I hope this message finds you well; I hope it helps you understand my decision.
Today, I leave the only world I have ever called home. Not for glory or for blood lust as you’ve no doubt assumed, but to walk into certain hell and spare the hands of another father’s son.
It is often repeated: ‘Had we acted sooner; had we acted more decisively…’
Living in the past is a luxury that we can no longer afford. We must learn from it, but we cannot dwell there. It is even impossible to plan for the now, as the present is ever-fleeting. The future is where we must live and the future is what we must plan for.
I do not look to trade my life in order to preserve our past, but to secure the future – and if not ours, then the future of others yet to come. Isn’t sacrifice in the interest of others what you always spoke of as being so noble? Should I have allowed another to bloody his hands while I remained safe behind the privilege of the Maginot line?
You raised me better than that. [T7-01 (p)]
The above is a translated segment of Forerunner text found in the seventh terminal, buried within a snow-covered ridge line on the half-constructed reiteration of Installation 04. Unlike the majority of text which outlines the history of the conflict between the Flood and the Forerunner race, this terminal entry speaks solely of a young Forerunner hero, preparing for war.
Simply put, it is a letter from son to father after the former had pledged the rest of his days to the last battle their civilization will see. Against his father’s wishes and at the risk of losing his filial honor, this lone hero is willing to sacrifice all that he has so that someone, somewhere and at some point deep into the future can live in a galaxy without the violent threat of the Flood parasite.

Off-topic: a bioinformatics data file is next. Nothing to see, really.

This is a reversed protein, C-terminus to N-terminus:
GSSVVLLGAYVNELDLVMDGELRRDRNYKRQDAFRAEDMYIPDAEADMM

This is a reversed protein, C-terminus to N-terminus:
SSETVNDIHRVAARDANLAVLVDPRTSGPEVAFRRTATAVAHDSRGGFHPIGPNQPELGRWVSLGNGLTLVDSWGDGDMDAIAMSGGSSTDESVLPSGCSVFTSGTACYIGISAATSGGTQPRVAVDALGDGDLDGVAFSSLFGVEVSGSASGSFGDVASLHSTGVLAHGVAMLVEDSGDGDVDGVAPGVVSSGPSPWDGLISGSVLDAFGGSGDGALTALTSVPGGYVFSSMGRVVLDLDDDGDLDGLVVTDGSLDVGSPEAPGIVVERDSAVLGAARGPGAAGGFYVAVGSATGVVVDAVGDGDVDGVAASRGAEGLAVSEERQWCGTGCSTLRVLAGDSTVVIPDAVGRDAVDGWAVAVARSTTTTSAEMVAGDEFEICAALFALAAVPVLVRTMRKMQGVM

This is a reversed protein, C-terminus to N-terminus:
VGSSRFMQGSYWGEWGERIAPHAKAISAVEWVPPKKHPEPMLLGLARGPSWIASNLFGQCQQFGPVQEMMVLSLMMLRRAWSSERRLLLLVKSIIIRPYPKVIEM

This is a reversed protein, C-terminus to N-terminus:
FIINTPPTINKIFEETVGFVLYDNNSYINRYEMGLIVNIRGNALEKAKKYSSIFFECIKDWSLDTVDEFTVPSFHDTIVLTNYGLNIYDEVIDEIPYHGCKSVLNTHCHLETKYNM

When we think about the story of Halo we often think of selfless heroes like this; we think about huge sacrifices in a time of great need – we think about one laying down his life for another. The Halo trilogy at its most essential core, however, is not about heroes or sacrifice. It is not even about the Master Chief.
By all means, he is the most significant superficial character because his perspective drives our understanding of the story, but he is not the main character – a title which, to me at least, clearly belongs to only one entity in the entire trilogy: MB 05-032 or Mendicant Bias.
And who was that?
I will use the male denotation even though he is as male as Cortana is female, that is to say that AI constructs are neither one nor the other but our application of such allows us to understand them better. Mendicant Bias, whose name roughly means ‘inclined to beg’ or ‘disposed toward begging’ was a Contender Class artificial intelligence construct with absolutely no technological equal – programmed to operate at near sentience and with resources that could not be paralleled by any biological, Forerunner or otherwise. Most AI, like Cortana, can deftly imitate sentience, but at their core, they are still artificial and a result of programs and system routines. Mendicant was different. He thought, he pondered and he learned – he did all of the logical things that a normal sentient being did and did so with a massive knowledgebase.
This was likely the very reason that his mission was such a risk and that any potential failure would be so cataclysmic. Join me in our final terminal article to look at the most important piece of the puzzle to the Halo story – one of adamant dedication, of vengeful betrayal, of catastrophic tragedy and of unbridled hope.
This is the story of Mendicant Bias – the hero and the villain of the Halo trilogy; the single most important character that you never knew.
Note: (1) All of the images herein have high-resolution versions available by simply clicking on them. (2) Several sections of the terminals have been quoted in this article; however others have been paraphrased for context, effect and to reduce any ambiguity found in the original translation. These sections will have a ‘(p)’ in the citation for the quote. The citation link will lead back to the original verbatim text in our bibliography.